During Rosh Hashanah and Yom Kippur we cast our sins in to the desert, freeing ourselves from their oppressive burden, unshackling our hearts and minds so that we can begin the year anew. Six months later another new year arrives (Exodus 12:12). After a period of enslavement we find ourselves once again loosening our chains and opening our souls, ready to reencounter that which we cast away.
While the sums are larger and the stakes are higher in recent times, the fear that money corrupts those in power is an age-old issue. As far back as the Hebrew Bible those concerned with justice warned against the powerful and dangerous effects of money in politics.
“A woman is acquired [in marriage] in three ways…by money, by document, or by intercourse.” This is how the first mishnah in the tractate Kiddushin begins. In just this sentence alone we gain a window into how women were seen in the world of the rabbis. As each subsequent generation—from the Talmudic sages of 600 CE to 20th century feminist scholars—probe this Mishnah, the meaning of this statement is investigated, challenged, and, ultimately, transformed.
By witnessing and transforming the most troubling parts of our religions we will transform ourselves and, in doing so, our relationship to those of other faiths. This work must begin with each of us allowing ourselves to be aware of what troubles us about our faith, but this work cannot be fully done alone, or even just with those within our own community. Each of us uniquely mirrors aspects of Gd and those of us from different faith traditions have different lenses through which Gd is experienced. If a goal is for more of Gd to show up within these conversations, then we need one another.
How do we spiritually prepare for the High Holidays during the busiest time of the year?
Shabbat is not only the way we as Jews sustain ourselves, it is how anyone dissatisfied with the world as it is visions and creates the world as they imagine it should be. In the fallout from the tragic Sikh Temple shooting, our attention has been drawn to the culture and practices of the neo-Nazi skinhead groups that the shooter belonged to.I may not be able to change the orientation of these hate groups or affect their vision of paradise. But I can use their vision and mission as a means to examine my own idea of the world to come.
Many Jews, as we enter into our 20s, begin to critique the religious education we were given as children. While we were perhaps taught the importance of community, the obligation to tikkun olam, or the words of the prayer book, when we get a bit older and look back on what we learned, we realize [...]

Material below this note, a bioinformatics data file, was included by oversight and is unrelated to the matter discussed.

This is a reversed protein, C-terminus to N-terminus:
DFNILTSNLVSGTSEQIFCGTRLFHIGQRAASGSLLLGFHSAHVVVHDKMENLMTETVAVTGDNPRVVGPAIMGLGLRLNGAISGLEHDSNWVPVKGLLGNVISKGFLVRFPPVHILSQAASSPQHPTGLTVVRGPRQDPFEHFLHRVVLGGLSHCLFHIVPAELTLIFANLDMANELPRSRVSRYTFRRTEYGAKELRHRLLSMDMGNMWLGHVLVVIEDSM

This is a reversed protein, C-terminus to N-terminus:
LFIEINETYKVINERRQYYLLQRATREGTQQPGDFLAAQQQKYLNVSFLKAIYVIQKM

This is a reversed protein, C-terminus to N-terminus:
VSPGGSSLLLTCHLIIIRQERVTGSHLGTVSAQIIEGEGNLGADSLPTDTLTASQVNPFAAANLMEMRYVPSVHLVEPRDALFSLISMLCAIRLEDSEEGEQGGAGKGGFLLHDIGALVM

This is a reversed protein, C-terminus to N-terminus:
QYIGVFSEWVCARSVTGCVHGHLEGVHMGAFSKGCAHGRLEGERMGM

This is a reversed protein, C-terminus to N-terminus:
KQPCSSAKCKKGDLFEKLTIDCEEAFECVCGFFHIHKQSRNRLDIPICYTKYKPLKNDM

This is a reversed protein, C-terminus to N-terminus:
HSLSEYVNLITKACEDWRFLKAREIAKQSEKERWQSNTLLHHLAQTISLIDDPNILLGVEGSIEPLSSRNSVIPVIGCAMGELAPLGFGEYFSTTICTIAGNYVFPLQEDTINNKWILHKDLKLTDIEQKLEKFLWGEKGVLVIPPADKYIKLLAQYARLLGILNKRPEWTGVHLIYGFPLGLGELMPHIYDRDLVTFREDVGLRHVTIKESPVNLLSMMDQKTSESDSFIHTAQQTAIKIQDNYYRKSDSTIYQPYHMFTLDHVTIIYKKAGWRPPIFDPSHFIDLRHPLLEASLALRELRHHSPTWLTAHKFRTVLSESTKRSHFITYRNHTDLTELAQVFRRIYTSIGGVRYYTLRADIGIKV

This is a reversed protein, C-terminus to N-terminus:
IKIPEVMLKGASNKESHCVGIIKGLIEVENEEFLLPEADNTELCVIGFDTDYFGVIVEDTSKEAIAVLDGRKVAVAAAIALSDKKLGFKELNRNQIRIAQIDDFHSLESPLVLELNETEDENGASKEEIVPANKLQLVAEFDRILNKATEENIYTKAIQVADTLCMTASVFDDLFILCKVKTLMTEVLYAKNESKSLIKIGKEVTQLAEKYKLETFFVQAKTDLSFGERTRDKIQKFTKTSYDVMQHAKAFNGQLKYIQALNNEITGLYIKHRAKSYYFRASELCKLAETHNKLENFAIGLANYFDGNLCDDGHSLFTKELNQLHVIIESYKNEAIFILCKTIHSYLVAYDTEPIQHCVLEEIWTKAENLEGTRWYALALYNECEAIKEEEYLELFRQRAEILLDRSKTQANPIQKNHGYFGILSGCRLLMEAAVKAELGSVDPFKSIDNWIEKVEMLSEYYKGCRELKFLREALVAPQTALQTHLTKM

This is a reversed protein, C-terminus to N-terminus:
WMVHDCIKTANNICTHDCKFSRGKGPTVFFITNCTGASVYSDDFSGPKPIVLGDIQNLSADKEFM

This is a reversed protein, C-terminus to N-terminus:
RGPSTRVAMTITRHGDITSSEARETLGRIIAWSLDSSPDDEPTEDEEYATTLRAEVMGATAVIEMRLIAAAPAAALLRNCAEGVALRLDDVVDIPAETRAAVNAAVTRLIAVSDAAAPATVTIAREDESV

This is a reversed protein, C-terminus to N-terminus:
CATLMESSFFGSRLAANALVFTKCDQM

My understanding of Jewish identity has changed over time, and has included ideas that touch on many of the views articulated in our texts: Jews are people who go to synagogue, Jews care about social justice, Jews are the kids of Jewish parents, Jews speak Hebrew, Jews have a special connection to the land of Israel, Jews believe in Gd, Jews believe in the Torah, Jews are ethical and caring people, Jews love studying texts, Jews are committed to community. Of course, there is no one description that can capture what it means to be Jewish. For every definition one can think of, there are Jews who believe or behave oppositely.
While the messages of the prophets are still desperately in need today, we no longer accept the prophetic system as legitimate. The call for justice is essential, yet the reality of one or two people claiming direct communication with Gd is threatening. Society as we know it could not function if, at a moment’s notice, a prophet might assert himself with a message from Gd.
Why did we move away from a system of prophecy? What has come to take its place? And who is upholding the call for justice, today?
Adina Allen is a fourth year rabbinical student in Hebrew College's transdenominational program in Boston, MA. She is interested in the intersection of religion, ecology, embodiment and creativity.